Technology transforms event workforce communication

by Janet Houen, Group Manager, Organisational and Change Communication

Published on
May 18, 2017

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Good people doing good things. Even though motivations are diverse, the spirit of volunteering has not changed for centuries.

The response to the Gold Coast Commonwealth Games’ volunteer recruitment campaign shows that the ethos of giving your time and your commitment for free is alive and well — around 47,000 applicants for 15,000 roles at the 2018 event, now just under 11 months away.

What has stunningly transformed, however, in the 17 years since the Olympic roadshow — can it really be that long ago? — is communication technology. Back in about 1997, with a workforce of about 100,000 (including 50,000 vollies) to find, prepare and motivate, we would have given our eye-teeth for some of the tools and systems now available for mass communication and personal engagement.

Our little team literally started the workforce communication planning for Sydney 2000 with some butcher’s paper and blu-tac. We designed a workforce communication and recognition strategy that was recognised as an ‘Olympic first’, but always grappled with the logistics (and cost) of timely distribution of communication materials to such a massive, dispersed, dynamic group. Maintaining regular contact, sending simple invitations to thousands for events or training, generating excitement and ownership and motivation with campaign-style programs over a long lead-time, would all have been a relative doddle with today’s social and digital channels at our fingertips.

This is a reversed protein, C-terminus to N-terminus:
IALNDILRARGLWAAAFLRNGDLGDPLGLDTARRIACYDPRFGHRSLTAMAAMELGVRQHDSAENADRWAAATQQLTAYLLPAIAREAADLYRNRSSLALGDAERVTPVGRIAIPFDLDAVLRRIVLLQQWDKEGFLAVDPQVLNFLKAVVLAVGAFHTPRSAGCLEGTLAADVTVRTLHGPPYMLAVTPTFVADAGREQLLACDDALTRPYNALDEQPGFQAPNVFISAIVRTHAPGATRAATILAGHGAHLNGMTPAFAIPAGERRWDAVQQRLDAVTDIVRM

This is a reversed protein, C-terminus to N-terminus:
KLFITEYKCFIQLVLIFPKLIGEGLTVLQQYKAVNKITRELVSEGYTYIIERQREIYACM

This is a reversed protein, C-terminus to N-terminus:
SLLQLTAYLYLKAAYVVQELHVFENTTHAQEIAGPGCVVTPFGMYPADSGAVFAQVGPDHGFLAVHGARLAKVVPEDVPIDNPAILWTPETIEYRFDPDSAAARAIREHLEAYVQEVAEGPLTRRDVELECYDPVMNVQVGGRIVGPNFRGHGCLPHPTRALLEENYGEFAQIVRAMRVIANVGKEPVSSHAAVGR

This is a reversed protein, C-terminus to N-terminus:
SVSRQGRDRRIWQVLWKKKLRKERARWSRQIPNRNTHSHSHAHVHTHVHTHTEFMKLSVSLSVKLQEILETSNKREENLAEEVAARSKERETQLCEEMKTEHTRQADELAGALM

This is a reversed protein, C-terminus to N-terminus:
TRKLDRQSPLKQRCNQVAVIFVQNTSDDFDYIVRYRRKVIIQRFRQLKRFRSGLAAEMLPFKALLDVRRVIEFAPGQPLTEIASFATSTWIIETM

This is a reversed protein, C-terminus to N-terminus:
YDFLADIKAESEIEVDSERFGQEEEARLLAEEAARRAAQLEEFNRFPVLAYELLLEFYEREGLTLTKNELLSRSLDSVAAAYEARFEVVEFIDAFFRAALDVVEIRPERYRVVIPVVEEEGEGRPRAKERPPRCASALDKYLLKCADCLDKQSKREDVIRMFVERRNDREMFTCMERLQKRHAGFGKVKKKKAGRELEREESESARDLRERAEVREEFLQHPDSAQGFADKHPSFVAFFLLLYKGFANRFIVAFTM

In the long-range rear-view mirror of now, our approach was distinctly old-school — lots of paper and mail-house and face-to-face, and not much ability to respond quickly. Forward planning and simplicity were key. But we set a precedent for major events to follow — an amazing legacy of atmosphere and welcome and passion generated by people coming together to celebrate sport and be part of history. I’m not saying the communication program was solely responsible for this success, but capturing and putting some shape around a culture of teamwork and pride, contribution and storytelling, was a big part of the triumphant Sydney 2000 story. As SOCOG’s legendary CEO Sandy Hollway said so eloquently to all of us — staff and volunteers —when the Closing Ceremony firework smoke had cleared … “we nailed it”.

For the Gold Coast organisers, as they start the interview process for the next gen of volunteers to welcome the world (well, the bits that used to be pink on the map), the digi-tools they have — the ability to talk to thousands at the push of a button — will make the task seem just a bit less mammoth. We Games veterans wish them all the best!

Here’s me carrying the torch all those years ago…